cook up the spaghetti. in the same saute pan toss the pasta in warmed olive oil + minced garlic. when you plate the pasta, add in the tofu balls.

Thursday, October 11, 2012

harvest carrot cake ~ vegan

harvest carrot cake 3

outside the trees are damp, they cling to that cold, moldy sheen that is so reminiscent of autumn. you know what i mean. inside, we are doing our various daily tasks: in the kitchen, i'm washing the dishes and dw is at the stove making our breakfast. it's a usual suspect of a day, mundane in its ordinariness, but still special in that we are spending it together. it's october, which means we're folding & putting away our summer garb and we're incorporating the long sleeve shirts, cowls and knee high socks back into our wardrobe. i might even pick up my crochet hooks! (when i find them...)

we're also thinking about stews, baked goods and possibly apple picking. i've been reluctant to do much with these fruits; i started seeing posts about them as early as august! i'm already kinda over them. however, i can't seem to get enough of squash, beets and get this: carrots. i've said it before, i don't like the stuff but again, i found myself with another 5lb bag of it and well, cake + proper icing seemed like a good idea.

harvest cake

in vain i have tried, for days, to come up with the proper words to tell you how good this cake is. it's not possible. it's difficult to convey exactly how one is bland without the other, the other is cloying without one, but. But together, it's indescribably good.

there i said it. twas good. i'm already thinking about making it again, cupcake versions for ease of freezing options. snap. what has this world come to?

recipe collage

before i get to the dairy-free cream cheese frosting, i will tell you that i don't know if squeezing the water from the grated carrots was the way to go or if i should've just let them be. either way, the cakes came out dense and moist and absolutely delicious. i actually made one cupcake from the batter and then divvied it up between the two pans.

cream cheese frosting

1 cup soy margarine, softened
12 oz vegan cream cheese, i used tofutti, softened
5 cups sifted powdered sugar

with a mixer, beat everything together until smooth, going cup by cup.

assemble/decorate cake as desired. i went simple and garnished with fresh figs and pistachios

both recipes adapted from Sticky Fingers' Sweets by Doron Petersan, published by Avery, a member of Penguin Group USA, reprinted with permission.

other carrot concoctions:

Thursday, October 4, 2012

coconut rice + mango tart

rice + mango tart
coconut rice + mango tart

i spend an alarming amount of time thinking about what to feed dw. does that seem weird to you? well, i suppose it's odd to obsess about a grown man's eating habits but let me explain: i enjoy feeding this man. he will eat pretty much anything i put in front of him: some random concoction of ingredients i've thrown together, a meal i've slaved over, all the while with a grateful heart and words of encouragement. there is no dish too garbage looking that i cook up that he would not at least try to eat.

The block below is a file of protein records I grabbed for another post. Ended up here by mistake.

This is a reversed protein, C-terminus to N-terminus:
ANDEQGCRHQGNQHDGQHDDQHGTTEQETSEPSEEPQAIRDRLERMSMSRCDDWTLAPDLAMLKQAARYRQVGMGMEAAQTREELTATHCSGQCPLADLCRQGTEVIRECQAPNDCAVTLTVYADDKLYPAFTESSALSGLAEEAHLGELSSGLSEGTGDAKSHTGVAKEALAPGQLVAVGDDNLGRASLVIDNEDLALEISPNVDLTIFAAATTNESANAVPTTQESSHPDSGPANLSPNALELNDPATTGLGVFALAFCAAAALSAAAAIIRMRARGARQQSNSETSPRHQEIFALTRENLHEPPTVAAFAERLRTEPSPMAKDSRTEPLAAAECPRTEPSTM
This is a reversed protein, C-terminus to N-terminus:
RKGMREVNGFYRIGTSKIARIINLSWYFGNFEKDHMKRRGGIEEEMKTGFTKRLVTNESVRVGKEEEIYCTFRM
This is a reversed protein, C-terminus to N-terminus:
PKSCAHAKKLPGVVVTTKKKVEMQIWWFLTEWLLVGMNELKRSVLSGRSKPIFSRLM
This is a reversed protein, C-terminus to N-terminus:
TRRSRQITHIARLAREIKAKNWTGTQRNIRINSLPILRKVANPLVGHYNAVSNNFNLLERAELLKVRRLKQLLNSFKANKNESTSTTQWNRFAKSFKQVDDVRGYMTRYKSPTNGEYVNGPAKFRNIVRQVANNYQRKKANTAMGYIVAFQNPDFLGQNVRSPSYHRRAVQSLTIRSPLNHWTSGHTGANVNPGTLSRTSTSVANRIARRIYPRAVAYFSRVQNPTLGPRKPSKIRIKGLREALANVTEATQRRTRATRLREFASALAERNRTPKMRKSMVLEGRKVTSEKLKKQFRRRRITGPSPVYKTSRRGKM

i say it often, he is too good to me, for me, and i have every intention of keeping him.

lately i've been fretting over our breakfasts. i daydream about what i can bake up sunday night or monday morning that will last us the week, goods that won't spoil or get boring. i've had some successes, and the cooling temps have me craving to be in the kitchen, with the oven on.

this past weekend i asked some friends what i should bake for the week, only to realize, with abject horror, that i did not have all the necessary ingredients. instead, i had pantry staples for dessert, and so, dessert for breakfast this week!

i followed leela's filling recipe for Mango & Rice tart but made up a coconut + almond crust, to keep it gluten free. just a tip about coconut cream: i didn't have any handy so i used a can of whole fat coconut milk and reduced it down a smidge, until it was thicker. keep in fridge, covered, but best eaten at room temperature. use only ripe mangos. leela's recipe called for 3 mangos, i only had 2 which was barely enough. 

sweet treat

coconut + almond flour crust
makes one 11" tart crust

1 cup almond flour (not meal)
1 cup coconut flour (more as needed)
1/4 cup coconut oil
3 TBL sugar (or honey)

preheat oven to 400F.

in a food processor, add all ingredients and mix until a loose dough forms. dump into tart pan and press down evenly. it won't roll out like a normal pie crust, coat fingers/hands with some coconut flour to keep it from sticking to you and be patient. press down and up the sides as best you can.

prick bottom of tart with fork and bake in oven for about 12 minutes, until golden brown. allow to cool completely.

continue with filling recipe as dictated.

Monday, October 1, 2012

Grilled Vegan Cheese + Tomato Sandwich

vegan grilled cheese

when i was in 4th grade (i told you, it was a pivotal year for me) i read a book called Harriet the Spy. somehow i had managed to land myself in the Advanced Reading Group and this was the first chapter book we were assigned to read, on our own. i don't remember how i did in the class, i can't recall if we had deep discussions about the plot, but thus began my love affair of reading beyond chapters assigned and not paying any mind to the rules of book clubs.

the protagonist, Harriet, had many quirks, some of which i picked up on: she wrote in a journal, everyday. i did too, and if you count this here space, i still do. she watched people, after all, Harriet was training to be a spy. as a shy kid, i observed situations and people, and today, all i do is judge people i still enjoy being an observer. most importantly about Harriet is that she only ate tomato sandwiches for lunch. i went thru a phase where that was all i ate too. i don't have that proclivity any longer, especially since i do prefer to eat my tomatoes in season now, but recently, i found that old book in some boxes and i wanted to recreate some of that childhood nostalgia.

i made vegan cheese, a surprisingly unintimidating process and with it, dw made us grilled vegan cheese + tomato sandwiches on gluten-free bread. he slathered on tomato paste for added depth and we shared a bowl of butternut squash soup.